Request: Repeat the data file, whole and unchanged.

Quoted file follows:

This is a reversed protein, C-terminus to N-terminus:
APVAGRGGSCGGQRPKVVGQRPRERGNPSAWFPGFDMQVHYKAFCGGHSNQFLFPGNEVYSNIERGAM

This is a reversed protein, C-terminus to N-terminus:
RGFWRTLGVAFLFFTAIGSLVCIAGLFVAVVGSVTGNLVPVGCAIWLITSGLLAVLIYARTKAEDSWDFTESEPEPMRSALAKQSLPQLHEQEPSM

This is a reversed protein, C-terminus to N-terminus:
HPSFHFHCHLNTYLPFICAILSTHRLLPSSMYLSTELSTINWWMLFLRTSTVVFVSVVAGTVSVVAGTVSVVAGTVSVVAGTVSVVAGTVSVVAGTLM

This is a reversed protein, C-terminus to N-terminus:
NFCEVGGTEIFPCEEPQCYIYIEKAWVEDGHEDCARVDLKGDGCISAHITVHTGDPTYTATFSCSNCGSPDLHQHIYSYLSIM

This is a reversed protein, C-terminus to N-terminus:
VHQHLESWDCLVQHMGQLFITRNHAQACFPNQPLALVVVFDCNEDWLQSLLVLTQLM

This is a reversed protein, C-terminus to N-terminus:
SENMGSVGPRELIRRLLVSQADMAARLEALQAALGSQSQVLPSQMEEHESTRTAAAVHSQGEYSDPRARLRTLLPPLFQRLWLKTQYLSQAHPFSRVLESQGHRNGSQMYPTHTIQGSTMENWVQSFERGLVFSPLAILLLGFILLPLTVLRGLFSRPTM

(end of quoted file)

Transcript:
This is a reversed protein, C-terminus to N-terminus:
APVAGRGGSCGGQRPKVVGQRPRERGNPSAWFPGFDMQVHYKAFCGGHSNQFLFPGNEVYSNIERGAM

This is a reversed protein, C-terminus to N-terminus:
RGFWRTLGVAFLFFTAIGSLVCIAGLFVAVVGSVTGNLVPVGCAIWLITSGLLAVLIYARTKAEDSWDFTESEPEPMRSALAKQSLPQLHEQEPSM

This is a reversed protein, C-terminus to N-terminus:
HPSFHFHCHLNTYLPFICAILSTHRLLPSSMYLSTELSTINWWMLFLRTSTVVFVSVVAGTVSVVAGTVSVVAGTVSVVAGTVSVVAGTVSVVAGTLM

This is a reversed protein, C-terminus to N-terminus:
NFCEVGGTEIFPCEEPQCYIYIEKAWVEDGHEDCARVDLKGDGCISAHITVHTGDPTYTATFSCSNCGSPDLHQHIYSYLSIM

This is a reversed protein, C-terminus to N-terminus:
VHQHLESWDCLVQHMGQLFITRNHAQACFPNQPLALVVVFDCNEDWLQSLLVLTQLM

This is a reversed protein, C-terminus to N-terminus:
SENMGSVGPRELIRRLLVSQADMAARLEALQAALGSQSQVLPSQMEEHESTRTAAAVHSQGEYSDPRARLRTLLPPLFQRLWLKTQYLSQAHPFSRVLESQGHRNGSQMYPTHTIQGSTMENWVQSFERGLVFSPLAILLLGFILLPLTVLRGLFSRPTM